Take the 2-minute tour ×
Stack Overflow is a question and answer site for professional and enthusiast programmers. It's 100% free, no registration required.

I have a SQL query with a result like this:

value | count
------+------
foo   |     1
bar   |     3
baz   |     2

Now I want to expand this so that each row with a count larger than 1 occurs multiple times. I also need these rows to be numbered. So I would get:

value | count | index
------+-------+------
foo   |     1 |     1
bar   |     3 |     1
bar   |     3 |     2
bar   |     3 |     3
baz   |     2 |     1
baz   |     2 |     2

I have to make this work on all the major databases (Oracle, SQL Server, MySQL, PostgreSQL, and maybe more). So a solution that works across different databases would be ideal, but clever ways to make it work on any database are appreciated.

share|improve this question
add comment

6 Answers

up vote 9 down vote accepted

For MySQL, use the poor man's generate_series, which is done via views. MySQL is the only RDBMS among big four that don't has any CTE feature.

Actually you can use this technique on database that supports view. So that's virtually all database

Generator technique sourced here: http://use-the-index-luke.com/blog/2011-07-30/mysql-row-generator#mysql_generator_code

The only minor modification we made is we replace the bitwise (shift left and bitwise or) technique from the original technique with mere multiplication and addition respectively; as Sql Server and Oracle has no shift left operator.

This abstraction is 99% guaranteed to work on all database, except Oracle; Oracle's SELECT can't function without any table, in order to do this, one need to select from dummy table, Oracle provided one already, it's called DUAL table. Database portability is a pipe dream :-)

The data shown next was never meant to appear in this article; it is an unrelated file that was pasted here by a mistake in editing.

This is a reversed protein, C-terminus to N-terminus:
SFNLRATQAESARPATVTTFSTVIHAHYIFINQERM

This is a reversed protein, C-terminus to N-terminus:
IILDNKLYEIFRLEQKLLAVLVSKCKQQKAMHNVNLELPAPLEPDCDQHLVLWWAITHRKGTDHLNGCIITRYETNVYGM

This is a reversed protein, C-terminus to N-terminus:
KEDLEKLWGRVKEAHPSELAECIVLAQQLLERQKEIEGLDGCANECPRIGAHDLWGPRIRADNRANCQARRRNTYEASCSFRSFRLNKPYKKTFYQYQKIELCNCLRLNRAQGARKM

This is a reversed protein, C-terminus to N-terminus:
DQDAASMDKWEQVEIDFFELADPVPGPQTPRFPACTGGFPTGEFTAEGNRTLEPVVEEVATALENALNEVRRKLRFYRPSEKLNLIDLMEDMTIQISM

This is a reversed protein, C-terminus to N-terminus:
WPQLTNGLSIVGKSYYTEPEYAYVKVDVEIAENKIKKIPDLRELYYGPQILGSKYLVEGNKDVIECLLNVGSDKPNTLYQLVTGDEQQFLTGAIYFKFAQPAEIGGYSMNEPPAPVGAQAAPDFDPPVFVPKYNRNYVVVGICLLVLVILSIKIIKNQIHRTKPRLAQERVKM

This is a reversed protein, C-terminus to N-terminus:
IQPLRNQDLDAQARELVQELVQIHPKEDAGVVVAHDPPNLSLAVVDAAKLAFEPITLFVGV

Here's the abstracted views that works on all RDBMS, devoid of bitwise operations(which is not really a necessity anyway in this scenario) and feature nuances(we remove OR REPLACE on CREATE VIEW, only Postgresql and MySQL supports them) among all major database.

Oracle caveat: Just put FROM DUAL after each SELECT expression

CREATE VIEW generator_16
AS SELECT 0 n UNION ALL SELECT 1  UNION ALL SELECT 2  UNION ALL 
   SELECT 3   UNION ALL SELECT 4  UNION ALL SELECT 5  UNION ALL
   SELECT 6   UNION ALL SELECT 7  UNION ALL SELECT 8  UNION ALL
   SELECT 9   UNION ALL SELECT 10 UNION ALL SELECT 11 UNION ALL
   SELECT 12  UNION ALL SELECT 13 UNION ALL SELECT 14 UNION ALL 
   SELECT 15;

CREATE VIEW generator_256
AS SELECT ( ( hi.n * 16 ) + lo.n ) AS n
     FROM generator_16 lo, generator_16 hi;

CREATE VIEW generator_4k
AS SELECT ( ( hi.n * 256 ) + lo.n ) AS n
     FROM generator_256 lo, generator_16 hi;

CREATE VIEW generator_64k
AS SELECT ( ( hi.n * 256 ) + lo.n ) AS n
     FROM generator_256 lo, generator_256 hi;

CREATE VIEW generator_1m
AS SELECT ( ( hi.n * 65536 ) + lo.n ) AS n
     FROM generator_64k lo, generator_16 hi;

Then use this query:

SELECT t.value, t.cnt, i.n
FROM tbl t
JOIN generator_64k i 
ON i.n between 1 and t.cnt
order by t.value, i.n

Postgresql: http://www.sqlfiddle.com/#!1/1541d/1

Oracle: http://www.sqlfiddle.com/#!4/26c05/1

Sql Server: http://www.sqlfiddle.com/#!6/84bee/1

MySQL: http://www.sqlfiddle.com/#!2/78f5b/1

share|improve this answer
    
I like this answer best because it's portable. –  cygri May 4 '12 at 12:08
    
This answer helped me solve a major issue in our queries and helped me in constructing an entire new range of reports using this code. Wish I could do more than just up voting this answer. :) –  Neels Mar 18 at 11:11
add comment

You could use a numbers table

SELECT value, count, number
FROM table
    JOIN Numbers 
        ON table.count >= Numbers.number

Here is a SQLFiddle using MSSQL

share|improve this answer